Big picture -we replaced the original Yanmar 4JH2E (50 horsepower) with a 4JH4-TE which gave us 25 more horsepower. The 4JH4-TE is almost a drop in with no modification replacement – the engine mounts are exactly the same and the prop shaft needs no modification. Lastly the transmission from the 4JH2E will bolt up the the 4JH4-TE with no modifications.
We were in the Alligator River on November 8th heading towards Belhaven and the temperature was rising on the engine gauges. We added water and continued at low RPM. We then noticed a drop in oil pressure, at which time we shut the engine down and checked the oil level, it was low. When we checked the engine oil level in the morning before we left it was normal. We added oil and noticed some milky sludge around the fill cap and also found the coolant level was low again, at which time we decided to stop running the engine and call for a tow from Boat US. Belhaven Tow Boat US towed us to Hobucken and left us at the fish dock for the night (great service). The next morning Oriental Tow Boat US indicated that they could not tow us to the next district due to weather conditions but could tow us to the Neuse River where we could sail to Adams Creek where the Beaufort Tow Boat US could pick us up. The wind was blowing 25 mph and we cannot say enough positive things about the Oriental tow service. In Adams Creek the Beaufort Tow Boat service picked us up and brought us to Town Creek Marina which is a certified Yanmar dealer. Looking on the internet for Yanmar engine service we thought this was our best option.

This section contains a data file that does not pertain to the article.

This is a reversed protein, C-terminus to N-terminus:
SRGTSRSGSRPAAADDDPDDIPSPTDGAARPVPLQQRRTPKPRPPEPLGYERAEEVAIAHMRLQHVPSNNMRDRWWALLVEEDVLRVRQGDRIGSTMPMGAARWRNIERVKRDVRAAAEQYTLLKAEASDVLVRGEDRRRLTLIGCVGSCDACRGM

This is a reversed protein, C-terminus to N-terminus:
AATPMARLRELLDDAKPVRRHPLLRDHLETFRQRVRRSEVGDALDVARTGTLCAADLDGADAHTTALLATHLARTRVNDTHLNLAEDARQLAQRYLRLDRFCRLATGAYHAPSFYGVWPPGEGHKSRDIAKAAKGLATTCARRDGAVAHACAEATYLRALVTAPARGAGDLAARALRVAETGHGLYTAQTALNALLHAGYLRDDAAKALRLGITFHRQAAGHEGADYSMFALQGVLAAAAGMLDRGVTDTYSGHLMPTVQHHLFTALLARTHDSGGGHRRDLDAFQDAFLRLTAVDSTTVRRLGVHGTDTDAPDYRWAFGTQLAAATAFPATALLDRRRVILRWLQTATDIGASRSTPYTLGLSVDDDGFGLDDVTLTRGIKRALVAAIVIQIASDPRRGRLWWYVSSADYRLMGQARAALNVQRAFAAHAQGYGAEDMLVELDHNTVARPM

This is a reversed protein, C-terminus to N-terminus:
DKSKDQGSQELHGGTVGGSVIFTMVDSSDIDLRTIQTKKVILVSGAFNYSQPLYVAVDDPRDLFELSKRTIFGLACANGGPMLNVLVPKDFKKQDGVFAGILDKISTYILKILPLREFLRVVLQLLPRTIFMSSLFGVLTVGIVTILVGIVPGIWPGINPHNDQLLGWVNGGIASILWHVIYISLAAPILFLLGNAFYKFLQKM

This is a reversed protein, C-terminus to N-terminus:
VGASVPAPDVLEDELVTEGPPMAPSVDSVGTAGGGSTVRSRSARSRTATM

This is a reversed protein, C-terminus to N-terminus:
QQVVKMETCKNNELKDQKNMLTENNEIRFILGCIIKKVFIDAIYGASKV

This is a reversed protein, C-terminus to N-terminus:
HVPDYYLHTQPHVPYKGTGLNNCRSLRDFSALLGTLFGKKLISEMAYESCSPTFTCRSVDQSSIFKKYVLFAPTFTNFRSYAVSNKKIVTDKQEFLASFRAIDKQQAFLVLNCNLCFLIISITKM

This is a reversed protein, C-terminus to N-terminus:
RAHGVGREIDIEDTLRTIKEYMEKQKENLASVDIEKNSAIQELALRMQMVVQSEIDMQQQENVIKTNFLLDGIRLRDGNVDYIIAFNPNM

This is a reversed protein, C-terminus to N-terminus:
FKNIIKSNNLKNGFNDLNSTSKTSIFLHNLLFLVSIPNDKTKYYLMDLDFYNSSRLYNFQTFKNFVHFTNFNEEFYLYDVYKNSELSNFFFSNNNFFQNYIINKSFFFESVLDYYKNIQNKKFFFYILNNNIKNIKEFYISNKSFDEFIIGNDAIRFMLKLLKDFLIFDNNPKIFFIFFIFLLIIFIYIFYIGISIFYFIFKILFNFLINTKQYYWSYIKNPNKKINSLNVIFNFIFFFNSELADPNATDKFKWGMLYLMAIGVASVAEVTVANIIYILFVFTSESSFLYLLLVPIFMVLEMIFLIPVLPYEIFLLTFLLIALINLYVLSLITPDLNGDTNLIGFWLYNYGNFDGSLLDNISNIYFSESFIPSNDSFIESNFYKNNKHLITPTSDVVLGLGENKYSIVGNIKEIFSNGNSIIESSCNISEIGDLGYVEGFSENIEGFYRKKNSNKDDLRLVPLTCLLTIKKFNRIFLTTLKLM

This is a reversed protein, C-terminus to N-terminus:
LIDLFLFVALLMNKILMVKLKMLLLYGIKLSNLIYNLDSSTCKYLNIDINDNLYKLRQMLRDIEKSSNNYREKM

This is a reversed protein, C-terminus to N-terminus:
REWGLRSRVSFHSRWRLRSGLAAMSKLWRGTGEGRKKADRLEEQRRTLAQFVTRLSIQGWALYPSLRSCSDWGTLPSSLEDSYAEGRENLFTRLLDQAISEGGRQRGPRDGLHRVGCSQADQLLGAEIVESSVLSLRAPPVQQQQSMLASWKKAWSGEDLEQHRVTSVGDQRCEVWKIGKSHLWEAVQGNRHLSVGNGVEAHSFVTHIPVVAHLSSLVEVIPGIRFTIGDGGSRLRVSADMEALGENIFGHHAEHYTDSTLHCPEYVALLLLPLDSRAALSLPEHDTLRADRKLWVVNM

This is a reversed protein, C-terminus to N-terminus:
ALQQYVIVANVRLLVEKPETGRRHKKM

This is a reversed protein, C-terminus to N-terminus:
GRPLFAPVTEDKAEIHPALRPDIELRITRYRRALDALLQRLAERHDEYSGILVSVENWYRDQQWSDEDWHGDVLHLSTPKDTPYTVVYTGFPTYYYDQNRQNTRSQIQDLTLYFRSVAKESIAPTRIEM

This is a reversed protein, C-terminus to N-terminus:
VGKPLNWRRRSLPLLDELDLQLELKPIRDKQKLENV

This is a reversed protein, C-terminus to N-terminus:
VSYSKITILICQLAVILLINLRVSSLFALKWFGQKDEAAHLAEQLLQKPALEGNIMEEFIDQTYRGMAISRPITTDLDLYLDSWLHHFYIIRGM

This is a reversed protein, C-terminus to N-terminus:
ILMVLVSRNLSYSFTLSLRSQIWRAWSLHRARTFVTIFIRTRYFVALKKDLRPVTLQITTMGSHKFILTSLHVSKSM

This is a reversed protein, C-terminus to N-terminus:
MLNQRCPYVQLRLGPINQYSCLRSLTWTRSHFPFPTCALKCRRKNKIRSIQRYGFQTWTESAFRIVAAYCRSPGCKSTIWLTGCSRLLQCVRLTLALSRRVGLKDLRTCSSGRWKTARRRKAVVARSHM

We looked for obvious signs of leakage at the marina but could not find any. We did a compression test and all four cylinders were in spec, so we removed the head and heat exchanger (you can see a milky substance on head where water was mixing with oil. Both the heat exchanger and head looked OK once removed. This left us with two possibilities – cracked head or cracked block. If we sent the head out for repair and everything looked OK then we would have to put the engine back together to to check for a cracked block. If it turned out the block was cracked then we would have spent thousands of dollars on a trashed engine.
This is where things get interesting. Sitting in the marina store was an exact replacement engine that would almost drop in Nomad with little modification. The engine was ‘nearly new’ with only 300 hours on it. Rather than continue to drop thousands of dollars on a twenty plus year old motor with 4,500 hours on it we decided to bite the bullet and replace the engine.
A-Frame used to lift old engine above floor boards
Engine coming out
Dead motor waiting to be lifted out through hatch
Empty engine bay
New engine Betsy found sitting at marina store – as fate would have it, and exact match for our deceased one.
New engine installation pictures
Forklift bringing new engine
New engine being lowered through large hatch in front of mast
Captain Randy guiding engine down
New engine in boat
Betsy re-finished the engine bay
New engine back in place
Technical details – – – we have a Sea Frost compressor that allows the engine to cool the freezer and it takes the place of one engine mount. To run the new engine’s cooling hose we needed to cut a hole for the hose to pass through the Sea Frost mounting plate and drill another hole for an engine bolt to pass through.
Cooling hose passing through front and rear of Sea Frost mounting plate.
The new Yanmar 4JH4-TE is taller than the old 4JH2E. This required getting a sawzall and cutting the corner down so the cooling hoses had enough clearance. The center support board also needed to be ‘notched’ to clear various engine pieces.
The height of the new engine also required cutting into the insulation and notching one of the floorboards.
With the increase in horse power we needed to increase the pitch in the prop . . . which meant having a diver remove the prop and sending it to a prop shop .
If you are in Beaufort NC and need prop work we highly recommend Big Rock Propellers.